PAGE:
Best Reads of 2020, So Far

We’re a quarter of the way into the year — does anyone else feel like March has gone on forever?  I’ve been having trouble coming up with meaningful things to write about, so I thought I’d share some of my favorite books so far. It seems like some of you have a lot more reading time on your hands, and some of you, like me, are struggling to concentrate.  Whatever your situation, I hope you can find something in this list that sparks your interest.

Fiction:

  • Amy and Isabelle by Elizabeth Strout: I’m guessing Strout has never written a so-so book.  This is about a relationship between a mother and daughter in a small town.  Isabelle has raised Amy on her own and feels like an outcast in their small Maine town.  Amy is a teenager who is starting to rebel against her strict upbringing when she develops an interest in one of her teachers. This was Strout’s first novel, and it’s beautiful. I loved the audiobook version.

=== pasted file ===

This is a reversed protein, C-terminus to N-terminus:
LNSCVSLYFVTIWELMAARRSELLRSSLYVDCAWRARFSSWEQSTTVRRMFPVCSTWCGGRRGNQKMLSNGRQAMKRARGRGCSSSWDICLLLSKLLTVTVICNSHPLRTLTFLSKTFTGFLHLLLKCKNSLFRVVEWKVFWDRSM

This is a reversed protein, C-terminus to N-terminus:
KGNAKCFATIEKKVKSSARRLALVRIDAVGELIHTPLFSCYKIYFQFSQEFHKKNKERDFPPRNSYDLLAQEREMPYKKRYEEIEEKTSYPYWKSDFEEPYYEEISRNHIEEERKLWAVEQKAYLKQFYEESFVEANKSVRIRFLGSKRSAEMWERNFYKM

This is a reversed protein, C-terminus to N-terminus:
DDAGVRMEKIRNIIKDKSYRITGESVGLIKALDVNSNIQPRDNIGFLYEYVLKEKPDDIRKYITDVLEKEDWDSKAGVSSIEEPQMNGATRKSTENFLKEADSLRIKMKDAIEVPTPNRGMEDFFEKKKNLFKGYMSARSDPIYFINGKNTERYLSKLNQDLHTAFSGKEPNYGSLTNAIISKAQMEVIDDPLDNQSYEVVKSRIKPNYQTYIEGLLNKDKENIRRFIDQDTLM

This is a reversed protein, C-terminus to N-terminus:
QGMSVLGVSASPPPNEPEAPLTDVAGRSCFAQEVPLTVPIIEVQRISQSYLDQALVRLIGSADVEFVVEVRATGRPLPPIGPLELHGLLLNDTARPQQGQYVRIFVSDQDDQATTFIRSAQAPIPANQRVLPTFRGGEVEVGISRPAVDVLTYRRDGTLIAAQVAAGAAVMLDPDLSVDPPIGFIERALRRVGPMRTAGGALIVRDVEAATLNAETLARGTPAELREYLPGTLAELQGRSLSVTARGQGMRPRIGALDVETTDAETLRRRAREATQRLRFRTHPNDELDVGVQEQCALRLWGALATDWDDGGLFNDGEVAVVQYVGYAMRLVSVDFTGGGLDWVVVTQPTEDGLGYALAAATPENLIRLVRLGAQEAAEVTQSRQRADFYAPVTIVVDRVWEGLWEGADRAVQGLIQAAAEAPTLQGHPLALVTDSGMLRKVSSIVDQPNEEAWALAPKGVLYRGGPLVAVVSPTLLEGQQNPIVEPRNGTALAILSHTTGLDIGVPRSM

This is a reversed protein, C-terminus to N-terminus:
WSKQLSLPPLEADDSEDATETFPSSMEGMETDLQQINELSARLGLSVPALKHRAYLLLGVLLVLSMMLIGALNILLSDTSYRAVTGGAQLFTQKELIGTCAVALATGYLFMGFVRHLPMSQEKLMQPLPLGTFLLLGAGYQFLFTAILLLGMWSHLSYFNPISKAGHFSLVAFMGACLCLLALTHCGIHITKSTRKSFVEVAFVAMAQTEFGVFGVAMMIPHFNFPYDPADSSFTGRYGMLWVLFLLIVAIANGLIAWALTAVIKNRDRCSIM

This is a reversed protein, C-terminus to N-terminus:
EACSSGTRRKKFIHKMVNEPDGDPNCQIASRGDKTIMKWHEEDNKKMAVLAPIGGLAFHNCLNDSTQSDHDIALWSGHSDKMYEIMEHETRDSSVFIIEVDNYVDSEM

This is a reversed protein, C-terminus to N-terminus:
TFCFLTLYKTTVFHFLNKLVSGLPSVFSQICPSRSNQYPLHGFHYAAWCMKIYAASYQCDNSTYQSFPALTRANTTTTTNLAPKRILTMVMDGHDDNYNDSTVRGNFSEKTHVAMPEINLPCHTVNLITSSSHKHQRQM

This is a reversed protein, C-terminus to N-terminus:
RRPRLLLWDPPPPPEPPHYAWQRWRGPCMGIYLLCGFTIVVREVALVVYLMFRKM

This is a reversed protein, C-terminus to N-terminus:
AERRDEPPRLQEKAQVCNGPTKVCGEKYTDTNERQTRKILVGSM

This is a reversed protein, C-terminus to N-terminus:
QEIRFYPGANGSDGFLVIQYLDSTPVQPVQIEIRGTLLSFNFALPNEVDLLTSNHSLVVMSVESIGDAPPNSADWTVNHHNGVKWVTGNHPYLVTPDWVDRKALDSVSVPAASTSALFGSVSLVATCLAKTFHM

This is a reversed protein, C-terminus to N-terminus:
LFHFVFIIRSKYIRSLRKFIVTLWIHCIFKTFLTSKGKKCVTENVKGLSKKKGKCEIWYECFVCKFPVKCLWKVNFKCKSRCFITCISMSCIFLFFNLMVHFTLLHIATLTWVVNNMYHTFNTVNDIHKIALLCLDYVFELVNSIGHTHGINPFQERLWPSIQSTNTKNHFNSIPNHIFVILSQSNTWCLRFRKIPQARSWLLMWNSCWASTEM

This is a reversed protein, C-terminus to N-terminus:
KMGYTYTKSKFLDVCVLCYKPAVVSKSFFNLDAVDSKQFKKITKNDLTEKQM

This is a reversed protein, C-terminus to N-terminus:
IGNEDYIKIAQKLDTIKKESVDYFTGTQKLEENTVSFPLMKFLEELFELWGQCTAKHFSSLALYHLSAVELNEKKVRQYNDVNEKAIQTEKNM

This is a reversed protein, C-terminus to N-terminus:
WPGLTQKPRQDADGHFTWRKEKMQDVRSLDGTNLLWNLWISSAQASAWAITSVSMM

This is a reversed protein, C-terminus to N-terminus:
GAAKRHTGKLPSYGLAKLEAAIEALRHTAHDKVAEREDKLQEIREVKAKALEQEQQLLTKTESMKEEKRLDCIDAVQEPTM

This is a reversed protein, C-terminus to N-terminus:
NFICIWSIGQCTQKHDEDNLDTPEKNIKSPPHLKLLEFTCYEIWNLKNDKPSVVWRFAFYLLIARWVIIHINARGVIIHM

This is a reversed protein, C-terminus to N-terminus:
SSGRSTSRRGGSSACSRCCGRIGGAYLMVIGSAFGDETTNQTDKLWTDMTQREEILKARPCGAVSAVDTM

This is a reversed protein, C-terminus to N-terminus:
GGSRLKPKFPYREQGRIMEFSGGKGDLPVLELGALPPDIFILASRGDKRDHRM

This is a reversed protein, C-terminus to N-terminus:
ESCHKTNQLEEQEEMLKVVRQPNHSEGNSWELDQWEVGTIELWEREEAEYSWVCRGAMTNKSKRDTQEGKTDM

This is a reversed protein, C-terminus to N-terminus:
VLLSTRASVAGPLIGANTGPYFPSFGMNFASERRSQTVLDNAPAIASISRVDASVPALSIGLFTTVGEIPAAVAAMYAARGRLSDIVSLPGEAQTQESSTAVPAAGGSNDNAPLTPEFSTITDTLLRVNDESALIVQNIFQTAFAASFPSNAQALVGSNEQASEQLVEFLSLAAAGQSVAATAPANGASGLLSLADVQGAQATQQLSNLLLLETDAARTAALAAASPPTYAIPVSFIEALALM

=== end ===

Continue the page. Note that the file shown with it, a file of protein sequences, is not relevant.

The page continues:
• With the Fire On High by Elizabeth Acevedo: A new favorite author, this is a book about a teen (I seem to be reading a lot about teenagers right now) who has a baby and is struggling to finish high school as a single parent and pursue her passion for cooking. I plan to read everything Acevedo has written.  I also listened to this on audiobook, narrated by the author.
  • Atlas Alone by Emma Newman: If you’re a science fiction reader, run don’t walk to Newman’s Planetfall This one, the fourth in the series, is particularly good.  A lot of it is set in virtual reality, game-like settings.  It’s all about AI, government control, and privacy, set on a spaceship of people traveling to find a new world. It’s seriously disturbing though.